Wednesday, August 21, 2013

Monk Sogi: Wise Traveler

Can be found here
For this post I want to talk about probably the most famous renga (linked-verse) poet, Monk Sōgi. He lived from 1421-1502 A.D. He was a Zen priest and a contemporary of Bishop Shinkei, but it does not seem that Sōgi worked directly under any of the poetic giants of his day. He came from a humble background from a village near Kyōto, but took Buddhist vows early on in his life. Similar to Saigyō, he spent a lot of his time travelling from place to place.
Sōgi was an innovator in Japanese poetry and his work set the stage for later haiku poets. His two most famous works are Minase sangin hyakuin and Yuyama sangin hyakuin (“Three Poets at Minase” and “Three Poets at Yuyama”) which are both 100 poem renga sequences in which three poets compose together within fairly strict guidelines. I am going to translate some of Minase sequence later.
He seemed to have learned the art of linking verse from Shinkei and Sōzei, but, like all famous Japanese poets, he is also able to pull allusions from the greats: Kokinshū and Shinkokinshū. I chose a few of his poems to translate, but keep in mind, some of these poems were probably meant to be read as a longer renga sequence so he may not have intended them to stand alone.

Can be found here



Perhaps a realization
That mankind is just a dream.

Forgotten about,
The garden is now a home
For butterflies.


This poem is an allusion to a famous passage written by the Taoist philosopher Zhuangzi. The passage goes:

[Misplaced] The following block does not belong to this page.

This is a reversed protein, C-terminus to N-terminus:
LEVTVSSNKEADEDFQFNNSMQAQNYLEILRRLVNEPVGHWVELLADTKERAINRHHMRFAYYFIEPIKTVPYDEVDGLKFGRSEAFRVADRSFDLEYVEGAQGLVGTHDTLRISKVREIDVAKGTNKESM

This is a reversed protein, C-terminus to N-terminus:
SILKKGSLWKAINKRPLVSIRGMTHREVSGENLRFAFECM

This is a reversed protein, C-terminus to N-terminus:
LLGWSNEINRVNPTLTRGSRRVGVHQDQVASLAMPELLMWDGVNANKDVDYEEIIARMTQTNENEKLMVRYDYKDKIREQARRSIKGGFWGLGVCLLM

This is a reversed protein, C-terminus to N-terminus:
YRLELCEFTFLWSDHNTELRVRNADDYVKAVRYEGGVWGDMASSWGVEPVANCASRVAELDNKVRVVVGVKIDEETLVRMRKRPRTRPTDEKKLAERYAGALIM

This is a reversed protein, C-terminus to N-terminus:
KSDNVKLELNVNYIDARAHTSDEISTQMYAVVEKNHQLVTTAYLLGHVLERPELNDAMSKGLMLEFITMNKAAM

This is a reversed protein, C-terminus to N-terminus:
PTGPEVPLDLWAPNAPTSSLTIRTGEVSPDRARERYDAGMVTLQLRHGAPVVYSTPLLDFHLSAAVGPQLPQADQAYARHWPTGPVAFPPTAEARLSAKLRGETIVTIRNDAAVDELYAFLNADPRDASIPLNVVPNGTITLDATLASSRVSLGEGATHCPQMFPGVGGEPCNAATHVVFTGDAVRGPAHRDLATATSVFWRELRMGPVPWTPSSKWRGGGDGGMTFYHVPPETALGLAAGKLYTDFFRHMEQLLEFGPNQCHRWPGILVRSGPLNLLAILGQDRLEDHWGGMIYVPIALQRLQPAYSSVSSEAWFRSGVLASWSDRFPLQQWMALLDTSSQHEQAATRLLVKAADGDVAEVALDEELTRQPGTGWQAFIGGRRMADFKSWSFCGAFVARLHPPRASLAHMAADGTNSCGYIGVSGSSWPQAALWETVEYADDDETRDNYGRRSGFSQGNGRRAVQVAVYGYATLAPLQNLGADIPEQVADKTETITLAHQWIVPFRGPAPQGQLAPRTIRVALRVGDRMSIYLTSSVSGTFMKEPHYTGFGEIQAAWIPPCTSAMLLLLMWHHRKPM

Once I Zhuang Zhou dreamt that I was a butterfly fluttering about happily.
I did not know that I was Zhou. Suddenly, I awoke, and there I was, Zhou again.
I did not know whether I was Zhou dreaming that he was a butterfly or a
butterfly dreaming that it was Zhou. Between Zhou and a butterfly there
must be a distinction. This is called the transformation of things.
(Tran. Hyun Hochsmann and Yang Guorong)

This kind of paradox is common in Zhuangzi’s work. I think he is trying to indicate to us that our individual sense of reality could be arbitrary, and that all things are interconnected in a metaphysical, yet meaningful, way, or some mumbo jumbo like that.

Here is a selection of autumn poems.



A profound coolness,
Makes the ocean seem shallow,
This sky in autumn.


Can be found here


In this lonely night,
Still the cool autumn wind blows.
With no place to sleep
I must make a humble camp
By the seashore at Ise.



Can be found here

I cross autumn fields
In my dew-laden robes
On my return home.
Flowers woefully withered,
Evening has yet to arrive.




Ahh, this loneliness,
I've come to my wit’s end,
In this mountain town,
The icy autumn wind blows

And evening has yet to fall.


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